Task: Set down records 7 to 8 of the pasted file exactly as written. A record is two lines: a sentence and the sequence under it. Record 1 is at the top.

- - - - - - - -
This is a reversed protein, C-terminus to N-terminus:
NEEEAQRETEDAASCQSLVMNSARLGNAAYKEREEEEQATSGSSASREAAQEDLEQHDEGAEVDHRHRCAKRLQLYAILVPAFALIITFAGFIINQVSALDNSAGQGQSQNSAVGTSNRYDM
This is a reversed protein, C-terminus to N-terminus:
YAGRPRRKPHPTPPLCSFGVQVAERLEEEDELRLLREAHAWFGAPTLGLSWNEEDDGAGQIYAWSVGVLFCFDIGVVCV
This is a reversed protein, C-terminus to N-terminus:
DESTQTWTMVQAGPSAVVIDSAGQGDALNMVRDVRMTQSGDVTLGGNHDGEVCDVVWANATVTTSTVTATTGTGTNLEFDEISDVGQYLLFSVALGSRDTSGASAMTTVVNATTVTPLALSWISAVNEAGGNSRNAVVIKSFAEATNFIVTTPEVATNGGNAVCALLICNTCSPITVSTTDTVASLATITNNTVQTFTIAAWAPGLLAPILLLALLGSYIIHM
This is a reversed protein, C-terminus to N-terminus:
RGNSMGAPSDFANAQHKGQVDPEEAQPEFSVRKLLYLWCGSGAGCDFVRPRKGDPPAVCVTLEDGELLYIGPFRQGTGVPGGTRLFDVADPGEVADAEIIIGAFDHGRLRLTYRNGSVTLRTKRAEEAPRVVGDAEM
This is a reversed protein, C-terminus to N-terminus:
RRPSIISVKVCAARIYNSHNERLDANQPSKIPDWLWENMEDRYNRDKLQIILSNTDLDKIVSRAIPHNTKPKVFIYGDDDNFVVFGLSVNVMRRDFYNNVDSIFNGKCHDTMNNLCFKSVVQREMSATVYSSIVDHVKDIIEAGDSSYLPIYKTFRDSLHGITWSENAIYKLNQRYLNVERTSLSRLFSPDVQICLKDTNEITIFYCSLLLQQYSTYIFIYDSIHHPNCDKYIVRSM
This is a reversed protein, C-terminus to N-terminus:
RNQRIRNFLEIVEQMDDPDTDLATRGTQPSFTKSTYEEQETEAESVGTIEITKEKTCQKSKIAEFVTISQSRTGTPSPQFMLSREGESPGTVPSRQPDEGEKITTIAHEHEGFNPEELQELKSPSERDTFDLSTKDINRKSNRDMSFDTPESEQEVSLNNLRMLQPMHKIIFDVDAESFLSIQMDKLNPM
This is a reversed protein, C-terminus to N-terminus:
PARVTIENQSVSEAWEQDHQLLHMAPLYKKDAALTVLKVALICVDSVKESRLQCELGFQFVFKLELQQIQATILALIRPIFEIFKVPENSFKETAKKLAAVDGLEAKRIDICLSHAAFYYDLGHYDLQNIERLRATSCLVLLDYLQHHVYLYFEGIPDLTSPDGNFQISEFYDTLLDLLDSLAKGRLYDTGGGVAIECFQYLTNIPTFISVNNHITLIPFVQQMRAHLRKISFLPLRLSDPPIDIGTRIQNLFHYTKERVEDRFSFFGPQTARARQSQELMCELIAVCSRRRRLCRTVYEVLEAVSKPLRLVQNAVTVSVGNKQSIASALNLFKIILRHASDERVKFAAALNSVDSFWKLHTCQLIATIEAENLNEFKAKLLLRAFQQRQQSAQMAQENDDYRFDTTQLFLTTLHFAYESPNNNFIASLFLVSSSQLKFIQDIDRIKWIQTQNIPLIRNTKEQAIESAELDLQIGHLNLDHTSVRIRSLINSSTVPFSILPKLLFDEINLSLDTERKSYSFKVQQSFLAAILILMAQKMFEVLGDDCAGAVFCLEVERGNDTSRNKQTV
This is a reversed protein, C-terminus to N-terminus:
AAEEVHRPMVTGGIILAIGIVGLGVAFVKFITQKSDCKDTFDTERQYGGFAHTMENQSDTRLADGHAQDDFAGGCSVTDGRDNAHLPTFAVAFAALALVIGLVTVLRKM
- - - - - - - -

This is a reversed protein, C-terminus to N-terminus:
PARVTIENQSVSEAWEQDHQLLHMAPLYKKDAALTVLKVALICVDSVKESRLQCELGFQFVFKLELQQIQATILALIRPIFEIFKVPENSFKETAKKLAAVDGLEAKRIDICLSHAAFYYDLGHYDLQNIERLRATSCLVLLDYLQHHVYLYFEGIPDLTSPDGNFQISEFYDTLLDLLDSLAKGRLYDTGGGVAIECFQYLTNIPTFISVNNHITLIPFVQQMRAHLRKISFLPLRLSDPPIDIGTRIQNLFHYTKERVEDRFSFFGPQTARARQSQELMCELIAVCSRRRRLCRTVYEVLEAVSKPLRLVQNAVTVSVGNKQSIASALNLFKIILRHASDERVKFAAALNSVDSFWKLHTCQLIATIEAENLNEFKAKLLLRAFQQRQQSAQMAQENDDYRFDTTQLFLTTLHFAYESPNNNFIASLFLVSSSQLKFIQDIDRIKWIQTQNIPLIRNTKEQAIESAELDLQIGHLNLDHTSVRIRSLINSSTVPFSILPKLLFDEINLSLDTERKSYSFKVQQSFLAAILILMAQKMFEVLGDDCAGAVFCLEVERGNDTSRNKQTV
This is a reversed protein, C-terminus to N-terminus:
AAEEVHRPMVTGGIILAIGIVGLGVAFVKFITQKSDCKDTFDTERQYGGFAHTMENQSDTRLADGHAQDDFAGGCSVTDGRDNAHLPTFAVAFAALALVIGLVTVLRKM